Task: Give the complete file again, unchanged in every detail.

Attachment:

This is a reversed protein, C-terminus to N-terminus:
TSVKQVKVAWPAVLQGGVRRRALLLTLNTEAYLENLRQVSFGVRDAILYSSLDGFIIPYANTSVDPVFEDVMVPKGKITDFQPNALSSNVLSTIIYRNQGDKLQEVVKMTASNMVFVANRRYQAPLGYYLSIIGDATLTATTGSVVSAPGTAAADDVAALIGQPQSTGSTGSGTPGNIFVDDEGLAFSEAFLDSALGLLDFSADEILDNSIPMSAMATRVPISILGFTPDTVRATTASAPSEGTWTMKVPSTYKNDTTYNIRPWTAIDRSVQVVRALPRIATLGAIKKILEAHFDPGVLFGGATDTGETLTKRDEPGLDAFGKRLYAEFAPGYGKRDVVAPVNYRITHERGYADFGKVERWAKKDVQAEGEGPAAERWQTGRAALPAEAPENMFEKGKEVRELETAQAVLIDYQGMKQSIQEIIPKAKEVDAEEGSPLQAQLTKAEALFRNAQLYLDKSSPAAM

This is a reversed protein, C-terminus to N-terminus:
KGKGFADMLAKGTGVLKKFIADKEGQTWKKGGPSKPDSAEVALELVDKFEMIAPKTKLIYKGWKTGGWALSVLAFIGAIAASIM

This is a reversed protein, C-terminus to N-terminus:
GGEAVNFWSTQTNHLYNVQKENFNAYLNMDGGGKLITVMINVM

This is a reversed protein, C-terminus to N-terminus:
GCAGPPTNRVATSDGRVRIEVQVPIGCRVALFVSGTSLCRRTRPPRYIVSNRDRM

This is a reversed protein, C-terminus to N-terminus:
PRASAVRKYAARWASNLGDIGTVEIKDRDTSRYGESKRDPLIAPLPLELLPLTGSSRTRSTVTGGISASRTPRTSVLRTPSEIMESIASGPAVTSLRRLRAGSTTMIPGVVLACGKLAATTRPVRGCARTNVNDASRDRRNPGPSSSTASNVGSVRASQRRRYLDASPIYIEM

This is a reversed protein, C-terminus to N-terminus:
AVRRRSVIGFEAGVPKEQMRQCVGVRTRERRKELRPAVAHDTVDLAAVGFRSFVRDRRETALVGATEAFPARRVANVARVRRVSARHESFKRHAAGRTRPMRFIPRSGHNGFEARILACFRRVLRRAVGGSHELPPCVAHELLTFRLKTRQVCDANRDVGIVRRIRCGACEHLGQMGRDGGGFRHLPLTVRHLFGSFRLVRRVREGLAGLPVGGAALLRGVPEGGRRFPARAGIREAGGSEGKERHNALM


This is a reversed protein, C-terminus to N-terminus:
TSVKQVKVAWPAVLQGGVRRRALLLTLNTEAYLENLRQVSFGVRDAILYSSLDGFIIPYANTSVDPVFEDVMVPKGKITDFQPNALSSNVLSTIIYRNQGDKLQEVVKMTASNMVFVANRRYQAPLGYYLSIIGDATLTATTGSVVSAPGTAAADDVAALIGQPQSTGSTGSGTPGNIFVDDEGLAFSEAFLDSALGLLDFSADEILDNSIPMSAMATRVPISILGFTPDTVRATTASAPSEGTWTMKVPSTYKNDTTYNIRPWTAIDRSVQVVRALPRIATLGAIKKILEAHFDPGVLFGGATDTGETLTKRDEPGLDAFGKRLYAEFAPGYGKRDVVAPVNYRITHERGYADFGKVERWAKKDVQAEGEGPAAERWQTGRAALPAEAPENMFEKGKEVRELETAQAVLIDYQGMKQSIQEIIPKAKEVDAEEGSPLQAQLTKAEALFRNAQLYLDKSSPAAM

This is a reversed protein, C-terminus to N-terminus:
KGKGFADMLAKGTGVLKKFIADKEGQTWKKGGPSKPDSAEVALELVDKFEMIAPKTKLIYKGWKTGGWALSVLAFIGAIAASIM

This is a reversed protein, C-terminus to N-terminus:
GGEAVNFWSTQTNHLYNVQKENFNAYLNMDGGGKLITVMINVM

This is a reversed protein, C-terminus to N-terminus:
GCAGPPTNRVATSDGRVRIEVQVPIGCRVALFVSGTSLCRRTRPPRYIVSNRDRM

This is a reversed protein, C-terminus to N-terminus:
PRASAVRKYAARWASNLGDIGTVEIKDRDTSRYGESKRDPLIAPLPLELLPLTGSSRTRSTVTGGISASRTPRTSVLRTPSEIMESIASGPAVTSLRRLRAGSTTMIPGVVLACGKLAATTRPVRGCARTNVNDASRDRRNPGPSSSTASNVGSVRASQRRRYLDASPIYIEM

This is a reversed protein, C-terminus to N-terminus:
AVRRRSVIGFEAGVPKEQMRQCVGVRTRERRKELRPAVAHDTVDLAAVGFRSFVRDRRETALVGATEAFPARRVANVARVRRVSARHESFKRHAAGRTRPMRFIPRSGHNGFEARILACFRRVLRRAVGGSHELPPCVAHELLTFRLKTRQVCDANRDVGIVRRIRCGACEHLGQMGRDGGGFRHLPLTVRHLFGSFRLVRRVREGLAGLPVGGAALLRGVPEGGRRFPARAGIREAGGSEGKERHNALM